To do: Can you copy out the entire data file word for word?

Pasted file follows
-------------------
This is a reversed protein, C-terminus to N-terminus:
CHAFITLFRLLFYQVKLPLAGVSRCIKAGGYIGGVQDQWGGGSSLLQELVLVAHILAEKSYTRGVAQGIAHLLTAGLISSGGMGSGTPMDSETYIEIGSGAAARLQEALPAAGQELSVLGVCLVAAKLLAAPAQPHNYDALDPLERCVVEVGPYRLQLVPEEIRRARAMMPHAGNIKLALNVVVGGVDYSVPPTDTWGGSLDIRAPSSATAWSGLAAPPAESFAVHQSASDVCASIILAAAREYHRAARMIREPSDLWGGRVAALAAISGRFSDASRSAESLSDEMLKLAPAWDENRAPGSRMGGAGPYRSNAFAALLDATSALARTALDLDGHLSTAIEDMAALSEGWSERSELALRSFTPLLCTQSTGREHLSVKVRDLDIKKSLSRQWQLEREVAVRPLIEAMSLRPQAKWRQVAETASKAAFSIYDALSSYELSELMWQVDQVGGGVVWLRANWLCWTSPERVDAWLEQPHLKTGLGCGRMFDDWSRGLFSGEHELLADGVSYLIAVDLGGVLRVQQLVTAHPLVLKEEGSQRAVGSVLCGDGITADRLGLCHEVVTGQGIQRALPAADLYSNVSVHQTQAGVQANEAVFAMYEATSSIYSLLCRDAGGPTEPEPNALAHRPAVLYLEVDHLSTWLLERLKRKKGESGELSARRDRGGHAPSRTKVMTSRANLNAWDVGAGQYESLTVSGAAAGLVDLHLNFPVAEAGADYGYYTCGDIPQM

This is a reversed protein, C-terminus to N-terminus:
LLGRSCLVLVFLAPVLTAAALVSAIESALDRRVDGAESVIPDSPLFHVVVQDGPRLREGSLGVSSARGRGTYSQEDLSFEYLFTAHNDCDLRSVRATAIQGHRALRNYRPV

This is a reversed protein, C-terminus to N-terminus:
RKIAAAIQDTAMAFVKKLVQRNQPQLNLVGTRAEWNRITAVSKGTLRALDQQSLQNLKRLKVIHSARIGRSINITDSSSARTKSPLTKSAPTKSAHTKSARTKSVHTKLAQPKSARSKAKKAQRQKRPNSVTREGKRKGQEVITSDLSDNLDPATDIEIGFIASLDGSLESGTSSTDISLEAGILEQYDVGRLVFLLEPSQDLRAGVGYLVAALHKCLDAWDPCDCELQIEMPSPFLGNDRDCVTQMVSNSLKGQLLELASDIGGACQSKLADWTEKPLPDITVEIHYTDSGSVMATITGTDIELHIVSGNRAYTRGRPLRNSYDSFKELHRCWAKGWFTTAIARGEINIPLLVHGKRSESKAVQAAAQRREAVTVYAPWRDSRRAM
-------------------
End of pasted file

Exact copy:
This is a reversed protein, C-terminus to N-terminus:
CHAFITLFRLLFYQVKLPLAGVSRCIKAGGYIGGVQDQWGGGSSLLQELVLVAHILAEKSYTRGVAQGIAHLLTAGLISSGGMGSGTPMDSETYIEIGSGAAARLQEALPAAGQELSVLGVCLVAAKLLAAPAQPHNYDALDPLERCVVEVGPYRLQLVPEEIRRARAMMPHAGNIKLALNVVVGGVDYSVPPTDTWGGSLDIRAPSSATAWSGLAAPPAESFAVHQSASDVCASIILAAAREYHRAARMIREPSDLWGGRVAALAAISGRFSDASRSAESLSDEMLKLAPAWDENRAPGSRMGGAGPYRSNAFAALLDATSALARTALDLDGHLSTAIEDMAALSEGWSERSELALRSFTPLLCTQSTGREHLSVKVRDLDIKKSLSRQWQLEREVAVRPLIEAMSLRPQAKWRQVAETASKAAFSIYDALSSYELSELMWQVDQVGGGVVWLRANWLCWTSPERVDAWLEQPHLKTGLGCGRMFDDWSRGLFSGEHELLADGVSYLIAVDLGGVLRVQQLVTAHPLVLKEEGSQRAVGSVLCGDGITADRLGLCHEVVTGQGIQRALPAADLYSNVSVHQTQAGVQANEAVFAMYEATSSIYSLLCRDAGGPTEPEPNALAHRPAVLYLEVDHLSTWLLERLKRKKGESGELSARRDRGGHAPSRTKVMTSRANLNAWDVGAGQYESLTVSGAAAGLVDLHLNFPVAEAGADYGYYTCGDIPQM

This is a reversed protein, C-terminus to N-terminus:
LLGRSCLVLVFLAPVLTAAALVSAIESALDRRVDGAESVIPDSPLFHVVVQDGPRLREGSLGVSSARGRGTYSQEDLSFEYLFTAHNDCDLRSVRATAIQGHRALRNYRPV

This is a reversed protein, C-terminus to N-terminus:
RKIAAAIQDTAMAFVKKLVQRNQPQLNLVGTRAEWNRITAVSKGTLRALDQQSLQNLKRLKVIHSARIGRSINITDSSSARTKSPLTKSAPTKSAHTKSARTKSVHTKLAQPKSARSKAKKAQRQKRPNSVTREGKRKGQEVITSDLSDNLDPATDIEIGFIASLDGSLESGTSSTDISLEAGILEQYDVGRLVFLLEPSQDLRAGVGYLVAALHKCLDAWDPCDCELQIEMPSPFLGNDRDCVTQMVSNSLKGQLLELASDIGGACQSKLADWTEKPLPDITVEIHYTDSGSVMATITGTDIELHIVSGNRAYTRGRPLRNSYDSFKELHRCWAKGWFTTAIARGEINIPLLVHGKRSESKAVQAAAQRREAVTVYAPWRDSRRAM